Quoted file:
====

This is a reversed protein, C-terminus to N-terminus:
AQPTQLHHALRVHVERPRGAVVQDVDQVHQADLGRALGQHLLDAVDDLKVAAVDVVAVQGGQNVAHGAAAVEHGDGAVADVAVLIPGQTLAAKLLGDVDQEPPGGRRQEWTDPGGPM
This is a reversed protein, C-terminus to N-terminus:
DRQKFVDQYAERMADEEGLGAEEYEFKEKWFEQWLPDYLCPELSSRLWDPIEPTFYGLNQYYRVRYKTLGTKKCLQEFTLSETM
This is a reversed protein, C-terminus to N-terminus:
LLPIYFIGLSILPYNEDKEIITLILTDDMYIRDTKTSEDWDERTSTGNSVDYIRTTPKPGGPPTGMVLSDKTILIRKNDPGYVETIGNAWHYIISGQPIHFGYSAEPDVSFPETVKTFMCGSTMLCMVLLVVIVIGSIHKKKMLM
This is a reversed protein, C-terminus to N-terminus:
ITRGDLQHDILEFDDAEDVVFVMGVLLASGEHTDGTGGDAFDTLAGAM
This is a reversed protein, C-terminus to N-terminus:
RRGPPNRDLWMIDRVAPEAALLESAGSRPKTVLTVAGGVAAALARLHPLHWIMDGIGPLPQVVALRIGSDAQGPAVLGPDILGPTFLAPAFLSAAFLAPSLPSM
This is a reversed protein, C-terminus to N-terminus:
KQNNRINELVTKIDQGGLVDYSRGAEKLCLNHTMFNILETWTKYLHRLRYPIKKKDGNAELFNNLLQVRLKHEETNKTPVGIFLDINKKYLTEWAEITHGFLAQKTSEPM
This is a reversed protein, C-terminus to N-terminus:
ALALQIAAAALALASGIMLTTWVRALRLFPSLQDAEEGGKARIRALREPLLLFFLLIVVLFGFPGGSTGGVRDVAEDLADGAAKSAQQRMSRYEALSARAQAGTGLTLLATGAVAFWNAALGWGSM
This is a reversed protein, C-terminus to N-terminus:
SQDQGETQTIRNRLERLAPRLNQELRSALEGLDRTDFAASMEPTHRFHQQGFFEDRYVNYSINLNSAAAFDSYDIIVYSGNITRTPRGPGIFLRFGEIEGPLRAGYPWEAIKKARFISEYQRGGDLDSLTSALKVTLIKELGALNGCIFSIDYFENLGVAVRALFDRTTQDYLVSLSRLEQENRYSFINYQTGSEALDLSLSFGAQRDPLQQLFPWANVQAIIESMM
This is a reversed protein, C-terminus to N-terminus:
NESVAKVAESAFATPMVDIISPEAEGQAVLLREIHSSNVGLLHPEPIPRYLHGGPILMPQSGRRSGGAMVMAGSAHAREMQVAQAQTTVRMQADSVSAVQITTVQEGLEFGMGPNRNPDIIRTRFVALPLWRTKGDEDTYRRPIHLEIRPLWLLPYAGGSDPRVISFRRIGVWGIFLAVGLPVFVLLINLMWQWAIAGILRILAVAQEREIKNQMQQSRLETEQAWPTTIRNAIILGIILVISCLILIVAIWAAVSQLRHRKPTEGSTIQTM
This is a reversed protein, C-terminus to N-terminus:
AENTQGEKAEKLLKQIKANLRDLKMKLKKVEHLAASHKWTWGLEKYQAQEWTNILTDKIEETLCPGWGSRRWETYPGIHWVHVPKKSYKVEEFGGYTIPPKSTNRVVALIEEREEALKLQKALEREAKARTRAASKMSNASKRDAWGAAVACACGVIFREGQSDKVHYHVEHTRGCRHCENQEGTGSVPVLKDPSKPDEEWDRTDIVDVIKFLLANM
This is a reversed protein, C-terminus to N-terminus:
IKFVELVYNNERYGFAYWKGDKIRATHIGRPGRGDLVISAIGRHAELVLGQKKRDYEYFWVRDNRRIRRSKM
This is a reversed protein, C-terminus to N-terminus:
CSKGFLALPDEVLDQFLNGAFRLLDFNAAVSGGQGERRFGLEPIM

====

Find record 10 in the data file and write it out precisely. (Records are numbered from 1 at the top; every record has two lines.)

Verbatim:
This is a reversed protein, C-terminus to N-terminus:
AENTQGEKAEKLLKQIKANLRDLKMKLKKVEHLAASHKWTWGLEKYQAQEWTNILTDKIEETLCPGWGSRRWETYPGIHWVHVPKKSYKVEEFGGYTIPPKSTNRVVALIEEREEALKLQKALEREAKARTRAASKMSNASKRDAWGAAVACACGVIFREGQSDKVHYHVEHTRGCRHCENQEGTGSVPVLKDPSKPDEEWDRTDIVDVIKFLLANM